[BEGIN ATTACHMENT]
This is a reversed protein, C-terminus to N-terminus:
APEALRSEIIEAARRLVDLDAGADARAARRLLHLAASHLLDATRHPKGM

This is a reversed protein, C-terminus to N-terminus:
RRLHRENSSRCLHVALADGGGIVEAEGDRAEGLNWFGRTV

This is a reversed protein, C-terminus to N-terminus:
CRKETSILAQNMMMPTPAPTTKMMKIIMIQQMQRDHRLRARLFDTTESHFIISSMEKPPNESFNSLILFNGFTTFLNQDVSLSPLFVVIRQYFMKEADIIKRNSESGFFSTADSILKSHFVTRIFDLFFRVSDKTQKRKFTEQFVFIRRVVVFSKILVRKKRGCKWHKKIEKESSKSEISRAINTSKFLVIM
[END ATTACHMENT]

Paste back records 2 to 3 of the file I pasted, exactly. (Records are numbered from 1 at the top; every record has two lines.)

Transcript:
This is a reversed protein, C-terminus to N-terminus:
RRLHRENSSRCLHVALADGGGIVEAEGDRAEGLNWFGRTV

This is a reversed protein, C-terminus to N-terminus:
CRKETSILAQNMMMPTPAPTTKMMKIIMIQQMQRDHRLRARLFDTTESHFIISSMEKPPNESFNSLILFNGFTTFLNQDVSLSPLFVVIRQYFMKEADIIKRNSESGFFSTADSILKSHFVTRIFDLFFRVSDKTQKRKFTEQFVFIRRVVVFSKILVRKKRGCKWHKKIEKESSKSEISRAINTSKFLVIM